Gideon Deme Gywa doing field work. Photo credit: Prakash Bhattarai
Do you have any experiences you’d like to share about being a black ecologist/researcher, at any career stage?

As a black ecologist, the journey has been mixed with feelings of how interesting the field is and the reality of the difficulty of growing in the field. I remember applying for several PhD fellowships around the world, but have in some instances been told that the funding was not meant to cover my type of candidature. Some of the Principal Investigators (PIs) judged my future output based on my race, and believed that I will not make a “good” candidate, having studied in my own country all through my bachelor and masters.

Do you have any experiences you’d like to share about being a black ecologist in your country?

Like I mentioned earlier,I am from Nigeria, and most, if not all, Nigerians are black. The field of ecology in my country is viewed as being very “boring” by other scientists and students. This means that, as an ecologist, it is almost impossible to get funding for your ideas. Facilities to work on novel ecological parameters (vegetation cover assessment equipment, ecological physiology, behavioral physiology and more) are lacking. Some of these factors make it very difficult, if not impossible to succeed. A good example was when I applied for a small grant in 2018 to study how temperature determines sex in reptiles in Nigeria. The proposal was rejected because there was no incubator to incubate the eggs, and no controlled room temperature facility.

What would you like to see change in academia / the field of ecology for the better?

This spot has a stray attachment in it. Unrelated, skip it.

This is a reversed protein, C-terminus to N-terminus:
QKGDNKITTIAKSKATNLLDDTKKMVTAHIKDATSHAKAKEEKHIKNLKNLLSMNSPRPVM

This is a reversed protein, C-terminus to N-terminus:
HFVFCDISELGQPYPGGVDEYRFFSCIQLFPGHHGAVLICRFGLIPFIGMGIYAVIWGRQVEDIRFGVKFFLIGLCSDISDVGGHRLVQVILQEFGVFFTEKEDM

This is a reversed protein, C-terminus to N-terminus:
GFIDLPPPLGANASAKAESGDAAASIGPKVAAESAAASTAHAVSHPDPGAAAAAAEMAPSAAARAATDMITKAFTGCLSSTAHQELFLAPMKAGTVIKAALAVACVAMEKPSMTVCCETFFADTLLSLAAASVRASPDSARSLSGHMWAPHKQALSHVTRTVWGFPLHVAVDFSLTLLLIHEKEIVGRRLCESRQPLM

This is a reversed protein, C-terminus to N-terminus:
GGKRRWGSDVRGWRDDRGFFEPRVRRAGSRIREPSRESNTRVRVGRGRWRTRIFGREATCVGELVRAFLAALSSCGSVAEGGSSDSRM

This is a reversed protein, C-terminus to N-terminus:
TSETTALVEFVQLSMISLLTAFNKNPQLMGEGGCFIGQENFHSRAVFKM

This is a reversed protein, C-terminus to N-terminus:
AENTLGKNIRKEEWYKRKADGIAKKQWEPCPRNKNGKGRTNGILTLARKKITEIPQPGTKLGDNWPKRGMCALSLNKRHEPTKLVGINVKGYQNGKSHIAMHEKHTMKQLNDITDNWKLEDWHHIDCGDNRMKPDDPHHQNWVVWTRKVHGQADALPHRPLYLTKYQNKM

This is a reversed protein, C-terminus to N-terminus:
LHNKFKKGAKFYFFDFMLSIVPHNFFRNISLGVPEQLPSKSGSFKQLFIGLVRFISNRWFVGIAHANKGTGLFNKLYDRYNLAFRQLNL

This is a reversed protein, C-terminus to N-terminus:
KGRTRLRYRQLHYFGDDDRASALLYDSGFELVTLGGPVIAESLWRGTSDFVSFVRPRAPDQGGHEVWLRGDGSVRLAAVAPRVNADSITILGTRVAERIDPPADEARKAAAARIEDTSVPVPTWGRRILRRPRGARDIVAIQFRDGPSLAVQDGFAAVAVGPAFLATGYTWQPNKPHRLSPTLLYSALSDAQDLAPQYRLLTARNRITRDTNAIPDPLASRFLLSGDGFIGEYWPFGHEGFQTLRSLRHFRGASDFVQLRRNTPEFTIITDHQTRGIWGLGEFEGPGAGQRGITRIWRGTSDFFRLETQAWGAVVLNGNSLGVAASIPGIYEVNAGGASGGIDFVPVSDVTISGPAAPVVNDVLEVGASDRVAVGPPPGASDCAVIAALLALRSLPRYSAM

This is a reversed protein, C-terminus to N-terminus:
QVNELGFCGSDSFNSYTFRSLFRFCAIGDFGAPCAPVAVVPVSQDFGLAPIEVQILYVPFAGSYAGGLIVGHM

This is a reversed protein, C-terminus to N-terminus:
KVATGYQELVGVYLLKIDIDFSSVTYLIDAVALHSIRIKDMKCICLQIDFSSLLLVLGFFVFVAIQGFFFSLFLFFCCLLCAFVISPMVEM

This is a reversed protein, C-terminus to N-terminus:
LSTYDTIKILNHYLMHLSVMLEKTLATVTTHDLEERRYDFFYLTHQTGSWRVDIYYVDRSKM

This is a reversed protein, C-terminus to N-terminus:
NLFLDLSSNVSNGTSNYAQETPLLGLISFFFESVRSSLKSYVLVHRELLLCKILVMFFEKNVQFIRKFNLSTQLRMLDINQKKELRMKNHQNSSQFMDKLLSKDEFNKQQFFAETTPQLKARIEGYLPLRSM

The field of academia is daily becoming almost impossible to grow in, especially the field of ecology. However, we can do better by improving diversity inclusion across all fields in academia, and still maintaining the academic standard. The black race is seen by some as grossly incompetent at answering interesting scientific questions. A recent example was the experience of my friend whose paper was rejected by the editor of a journal. The reason given for the rejection is quoted thus “I think to write papers that are competitive you should probably partner with more experienced authors in the western world. I understand that that might be difficult or impossible in SA, sorry”

Have you noticed any shifts in attitude from the scientific community towards members of the black community during your career? If so, in what ways?

I can say that the scientific community has stepped up to changing the narrative towards the black community. I must at this point acknowledge the British Ecological Society (BES) for leading the way for diversity inclusion in science. To mention just a few instances; the Ecologists in Africa research grant by the BES is a good example. The Black History Month blog post series is another great effort to be commended. Worthy to note also are the press statement releases by various scientific communities, and societies on “Black Lives Matter” but more actions can be encouraged to further improve the system.

If you could go back in time, what advice would you give yourself as a student/early career black ecologist?

I wished someone had told me that the field of ecology is very interesting but hard to survive in. Despite the challenges in the field, the gains outweigh the losses, so, do not get tired of helping improve the ecosystem.

Shout out to a fellow black colleague/friend in ecology